Need more?

Need larger numbers of respondents and more questions answered? It is time to seek out services that have developed opt-in panels of clinicians who have agreed to participate in research. Three that come to mind are Sermo, Medometry and Epocrates. The benefits of using the research services of these types of businesses include large self-profiled highly targeted participants, trusted platform, easy implementation of the survey and quality reports from the collected data.

Windfall research.

Great resources with good insights can be found already published. Tap into Slideshare, Hubspot and wesrch.  Search the directories of Agency for Healthcare Research and Quality – AHRQ, American Medical Association – AMA, World Health Organization – WHO and Centers for Disease Control and Prevention – CDC. Don’t forget the subspecialty association websites. Published findings are available at these sites for little, if any cost.

Shades of distinction.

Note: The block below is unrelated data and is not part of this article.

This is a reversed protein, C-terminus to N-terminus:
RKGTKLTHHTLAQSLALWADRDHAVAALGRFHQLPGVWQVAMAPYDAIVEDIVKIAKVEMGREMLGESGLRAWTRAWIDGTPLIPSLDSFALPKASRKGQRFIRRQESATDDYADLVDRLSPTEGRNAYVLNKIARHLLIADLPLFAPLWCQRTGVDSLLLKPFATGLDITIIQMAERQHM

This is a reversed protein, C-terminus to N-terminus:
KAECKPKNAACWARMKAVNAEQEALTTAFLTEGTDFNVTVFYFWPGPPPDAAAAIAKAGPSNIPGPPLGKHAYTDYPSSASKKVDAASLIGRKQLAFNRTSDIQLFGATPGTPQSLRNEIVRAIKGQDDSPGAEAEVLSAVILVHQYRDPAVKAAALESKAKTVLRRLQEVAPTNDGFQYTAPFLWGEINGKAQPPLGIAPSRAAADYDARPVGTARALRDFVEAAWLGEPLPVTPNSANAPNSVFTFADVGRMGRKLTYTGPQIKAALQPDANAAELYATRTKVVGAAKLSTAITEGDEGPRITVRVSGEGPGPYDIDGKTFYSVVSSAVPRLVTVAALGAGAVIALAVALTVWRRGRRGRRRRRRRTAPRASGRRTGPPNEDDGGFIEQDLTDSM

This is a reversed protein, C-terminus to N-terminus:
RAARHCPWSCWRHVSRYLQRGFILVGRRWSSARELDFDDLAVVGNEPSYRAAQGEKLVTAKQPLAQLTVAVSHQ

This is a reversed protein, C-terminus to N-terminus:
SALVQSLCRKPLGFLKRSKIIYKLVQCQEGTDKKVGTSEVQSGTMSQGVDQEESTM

Now that you have a good foundation of information that describes your customer, don’t let it languish. Update your knowledge base annually, yes, that often. As you acquire more customers and maintain customers longer, continue to learn about them. Don’t assume you know them because of an association with your company.  Challenge the thinking that defines your customer. With a strong understanding of the central core of your customer base, understanding nuances and distinctions may be needed to increase business among some segments. Consider exploring areas not well understood with experts who know how to mine for those subtleties. A couple of my preferred research agencies are Motivation Mechanics , the Kern Mueller Group and Kaplan Research.

Portrait or thumbnail?

Continued learning about the customer provides the best means by which to serve the customer.  You can never know enough about your customers. Working from a thumbnail image will limit your effectiveness in maintaining your relationship.  Go for the portrait, it is much more telling.

Have some other suggestions of gathering information or great research sources – tell us here!

(C) 2012 pH Consulting. All rights reserved.